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Capillary flow as the cause of ring stains from dried liquid drops

Capillary flow as the cause of ring stains from dried liquid drops When a spilled drop of coffee dries on a solid surface, it leaves a dense, ring-like deposit along the perimeter (Fig. 1a). The coffee—initially dispersed over the entire drop—becomes concentrated into a tiny fraction of it. Such ring deposits are common wherever drops containing dispersed solids evaporate on a surface, and they influence processes such as printing, washing and coating 1,2,3,4,5 . Ring deposits also provide a potential means to write or deposit a fine pattern onto a surface. Here we ascribe the characteristic pattern of the deposition to a form of capillary flow in which pinning of the contact line of the drying drop ensures that liquid evaporating from the edge is replenished by liquid from the interior. The resulting outward flow can carry virtually all the dispersed material to the edge. This mechanism predicts a distinctive power-law growth of the ring mass with time—a law independent of the particular substrate, carrier fluid or deposited solids. We have verified this law by microscopic observations of colloidal fluids.[Figure not available: see fulltext.] http://www.deepdyve.com/assets/images/DeepDyve-Logo-lg.png Nature Springer Journals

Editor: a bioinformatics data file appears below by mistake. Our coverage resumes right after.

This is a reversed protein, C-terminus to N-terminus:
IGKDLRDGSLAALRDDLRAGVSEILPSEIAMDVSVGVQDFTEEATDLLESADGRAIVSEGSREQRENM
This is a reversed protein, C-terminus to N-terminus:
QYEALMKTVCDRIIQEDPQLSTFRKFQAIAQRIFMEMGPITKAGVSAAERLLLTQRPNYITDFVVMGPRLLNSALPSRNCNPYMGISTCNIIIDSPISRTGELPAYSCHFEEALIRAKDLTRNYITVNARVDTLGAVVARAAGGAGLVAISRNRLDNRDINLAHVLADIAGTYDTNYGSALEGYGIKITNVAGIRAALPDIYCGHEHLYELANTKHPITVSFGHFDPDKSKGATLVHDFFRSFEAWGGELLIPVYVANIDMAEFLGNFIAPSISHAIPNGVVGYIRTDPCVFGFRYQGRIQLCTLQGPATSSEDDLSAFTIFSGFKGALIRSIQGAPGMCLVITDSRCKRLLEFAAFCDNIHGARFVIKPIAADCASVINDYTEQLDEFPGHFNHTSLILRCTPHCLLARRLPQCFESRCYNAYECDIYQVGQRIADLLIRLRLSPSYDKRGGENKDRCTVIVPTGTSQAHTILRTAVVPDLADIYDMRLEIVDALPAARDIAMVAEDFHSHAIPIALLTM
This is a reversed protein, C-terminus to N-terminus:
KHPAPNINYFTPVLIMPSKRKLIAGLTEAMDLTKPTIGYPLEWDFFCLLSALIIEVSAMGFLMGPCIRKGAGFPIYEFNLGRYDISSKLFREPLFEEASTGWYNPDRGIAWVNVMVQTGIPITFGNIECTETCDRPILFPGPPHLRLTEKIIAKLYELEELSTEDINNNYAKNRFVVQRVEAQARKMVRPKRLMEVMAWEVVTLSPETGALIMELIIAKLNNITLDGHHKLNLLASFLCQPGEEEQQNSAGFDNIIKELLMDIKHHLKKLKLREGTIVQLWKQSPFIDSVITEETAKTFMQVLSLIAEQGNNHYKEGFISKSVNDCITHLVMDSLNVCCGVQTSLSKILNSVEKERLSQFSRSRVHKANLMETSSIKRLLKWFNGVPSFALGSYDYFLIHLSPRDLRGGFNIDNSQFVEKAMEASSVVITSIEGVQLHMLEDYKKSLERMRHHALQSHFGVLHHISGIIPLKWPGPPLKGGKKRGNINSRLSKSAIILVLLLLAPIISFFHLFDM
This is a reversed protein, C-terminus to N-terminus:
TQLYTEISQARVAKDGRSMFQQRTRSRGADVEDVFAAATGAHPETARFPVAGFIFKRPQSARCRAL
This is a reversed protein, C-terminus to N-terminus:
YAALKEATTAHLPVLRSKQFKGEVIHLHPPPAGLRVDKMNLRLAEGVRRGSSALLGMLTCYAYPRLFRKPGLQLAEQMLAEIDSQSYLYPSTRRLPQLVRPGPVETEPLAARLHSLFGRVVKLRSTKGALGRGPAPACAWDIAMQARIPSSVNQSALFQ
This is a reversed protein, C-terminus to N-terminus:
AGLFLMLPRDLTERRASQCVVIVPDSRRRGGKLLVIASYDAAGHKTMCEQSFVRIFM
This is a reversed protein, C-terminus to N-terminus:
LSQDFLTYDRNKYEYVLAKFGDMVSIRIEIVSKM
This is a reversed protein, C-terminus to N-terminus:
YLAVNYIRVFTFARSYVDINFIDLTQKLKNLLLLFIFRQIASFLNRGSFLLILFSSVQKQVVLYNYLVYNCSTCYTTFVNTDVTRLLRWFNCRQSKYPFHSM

Capillary flow as the cause of ring stains from dried liquid drops

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References (22)

Publisher
Springer Journals
Copyright
Copyright © 1997 by Macmillan Magazines Ltd.
Subject
Science, Humanities and Social Sciences, multidisciplinary; Science, Humanities and Social Sciences, multidisciplinary; Science, multidisciplinary
ISSN
0028-0836
eISSN
1476-4687
DOI
10.1038/39827
Publisher site
See Article on Publisher Site

Abstract

When a spilled drop of coffee dries on a solid surface, it leaves a dense, ring-like deposit along the perimeter (Fig. 1a). The coffee—initially dispersed over the entire drop—becomes concentrated into a tiny fraction of it. Such ring deposits are common wherever drops containing dispersed solids evaporate on a surface, and they influence processes such as printing, washing and coating 1,2,3,4,5 . Ring deposits also provide a potential means to write or deposit a fine pattern onto a surface. Here we ascribe the characteristic pattern of the deposition to a form of capillary flow in which pinning of the contact line of the drying drop ensures that liquid evaporating from the edge is replenished by liquid from the interior. The resulting outward flow can carry virtually all the dispersed material to the edge. This mechanism predicts a distinctive power-law growth of the ring mass with time—a law independent of the particular substrate, carrier fluid or deposited solids. We have verified this law by microscopic observations of colloidal fluids.[Figure not available: see fulltext.]

Journal

NatureSpringer Journals

Published: Oct 23, 1997

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